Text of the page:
When Robin Williams joked about the five-second delay, he needn't have worried. Indeed, the guy with his finger on the button could have easily nodded off policing an Oscar-cast notable only for its workmanlike efficiency.
When Robin Williams joked about the five-second delay, he needn’t have worried. Indeed, the guy with his finger on the button could have easily nodded off policing an Oscar-cast notable only for its workmanlike efficiency.After last year’s awkward ceremony — when the outbreak of war provided an uncomfortable juxtaposition of actual reality TV as counterprogramming, and viewing declined precipitously — the producers served notice early that the Academy Awards’ 76th edition would be very much business as usual. From the opening film montage — which saw last year’s source of controversy, Michael Moore, get stomped into the ground — to host Billy Crystal’s been there, sung that medley nominated film medley, predictability surrounded the proceedings. (As a sign of solidarity, by the way, this review was written on a two-paragraph delay, meaning the really good stuff is just ahead.) Yet if the show lacked spontaneity, it’s a good bet that’s precisely what producer Joe Roth and the motion picture academy hoped to achieve — a nice, pleasant tribute to the movies, where the good-natured jabs at President Bush and inside barbs about Michael Eisner didn’t come close to drawing blood. Then again, the awards themselves helped siphon life out of the broadcast, for the most part following everyone’s “will win” ballot. That ranged from early acting nods to Tim Robbins and the perpetually bubbling Renee Zellweger (what does it take for a star to get played off, anyway?) to “The Lord of the Rings: Return of the King’s” slow-rolling landslide, which built toward an inevitable coronation as its historic trophy tally mounted. “It’s now official: There is nobody left in New Zealand to thank,” Crystal observed, in his best adlib, about two hours in, alluding to the film’s Kiwi crew. The weight of necrology — including nicely done tributes to Bob Hope and Katharine Hepburn — also kept this year’s awards somewhat rooted in the past. Among the good ideas was presenting the best-song nominees in two groupings, highlighted by Annie Lennox’s knockout performance of the eventual winner from “Rings.” Will Ferrell and Jack Black also collaborated on an inspired bit putting lyrics (“You’re boring”) to the music used to cue long-winded award recipients. Not surprisingly, other than Sean Penn’s offhanded mention of nonexistent WMDs, this year’s volley of political fire again came from the documentary category, as Errol Morris — accepting for “The Fog of War” — spoke of his fear that we are “going down a rabbit hole once again,” referring to Vietnam. Crystal quickly defused the moment with a joke about Morris’ tax audit. If the awards possessed limited spark, the various pre-shows tried far too hard to convey a breathless sense of enthusiasm, with ABC’s half-hour countdown giving Joan Rivers’ E! antics a run for their money in the vacuity department. Seemingly channeling Teen magazine or perhaps looking for a date, “Access Hollywood’s” low-watt bulb Billy Bush didn’t interview celebs so much as accost them, shouting “Watts up!” at a stunned Naomi Watts and “Wow!” at Angelina Jolie. Not to be outdone, co-host Maria Menounos nearly trumped Janet Jackson’s display of Super Bowl cleavage. After an awkward staged bit with Ben Stiller, Owen Wilson doubtless spoke for the multitudes when he asked, “Are those real?” The arrival shows on KABC, KTLA and E! ratcheted up the emphasis on fashion, with designer Randolph Duke providing instant analysis on KABC, while KTLA featured a “fashion cam” along with Mindy Burbano harassing attendees in the “limo cam.” For sheer camp, however, it’s still hard to top Rivers, whose wince-worthy moments were enough to inspire thoughts of flipping to the Lakers game, or even the Lyndon LaRouche infomercial on KCBS. “Tell me about your private life. Good or bad at this moment?” Rivers dropped on a wide-eyed Holly Hunter, though the hostess did enjoy a moment of clarity when she sputtered, “Who will win? Who will lose? Who gives a damn.” Ah, out of the mouths of, er, whatever. But at least it deviated from the script temporarily, which is more than can be said for this year’s Oscars.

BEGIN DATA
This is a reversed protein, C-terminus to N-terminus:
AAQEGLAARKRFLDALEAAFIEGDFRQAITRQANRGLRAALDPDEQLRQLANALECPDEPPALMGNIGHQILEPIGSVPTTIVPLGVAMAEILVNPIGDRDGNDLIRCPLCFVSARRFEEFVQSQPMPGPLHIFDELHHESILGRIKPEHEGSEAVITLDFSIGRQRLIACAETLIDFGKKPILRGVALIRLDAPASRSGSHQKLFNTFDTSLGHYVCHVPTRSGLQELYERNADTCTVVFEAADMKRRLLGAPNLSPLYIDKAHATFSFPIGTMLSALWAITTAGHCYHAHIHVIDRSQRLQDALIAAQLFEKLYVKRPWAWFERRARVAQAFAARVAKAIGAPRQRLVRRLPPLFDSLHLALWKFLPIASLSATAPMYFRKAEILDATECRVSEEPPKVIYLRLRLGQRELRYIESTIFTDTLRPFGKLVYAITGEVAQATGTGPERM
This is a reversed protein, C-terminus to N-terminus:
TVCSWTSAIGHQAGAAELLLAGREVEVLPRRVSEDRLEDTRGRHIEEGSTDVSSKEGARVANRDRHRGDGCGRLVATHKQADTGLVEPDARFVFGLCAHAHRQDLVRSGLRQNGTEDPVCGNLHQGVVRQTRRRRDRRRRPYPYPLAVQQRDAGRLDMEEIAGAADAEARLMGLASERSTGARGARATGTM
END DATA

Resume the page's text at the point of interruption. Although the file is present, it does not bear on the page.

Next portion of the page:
The 76th Annual Academy Awards
ABC, Sun. Feb. 29, 5:30 p.m. PST
Broadcast from the Kodak Theater in Hollywood by ABC. Producer, Joe Roth; executive producer, Michael B. Seligman; coordinating producer, Danette Herman; director, Louis J. Horvitz; writers, Jon Macks, Billy Crystal, Beth Armogida, Dave Boone, Ed Driscoll, Carol Leifer, Billy Martin, Marc Shaiman, David Steinberg, Norman Steinberg, Scott Wittman; production designer, Roy Christopher; music director, Shaiman. 3 HOURS, 45 MIN.
Presenters: Jack Black, Adrien Brody, Pierce Brosnan, Sandra Bullock, Nicolas Cage, Jim Carrey, Sean Connery, Francis Ford Coppola, Sofia Coppola, Tom Cruise, John Cusack, Will Ferrell, Tom Hanks, Catherine Zeta-Jones, Scarlett Johansson, Angelina Jolie, Nicole Kidman, Diane Lane, Jude Law, Tobey Maguire, Ian McKellen, Julianne Moore, Tim Robbins, Julia Roberts, Susan Sarandon, Jada Pinkett Smith, Will Smith, Steven Spielberg, Ben Stiller, Charlize Theron, Uma Thurman, John Travolta, Liv Tyler, Naomi Watts, Robin Williams, Owen Wilson, Oprah Winfrey, Renee Zellweger. Host: Billy Crystal.
Performers: Annie Lennox, Eugene Levy and Catherine O'Hara, Sting, Alison Krauss, Elvis Costello and T Bone Burnett.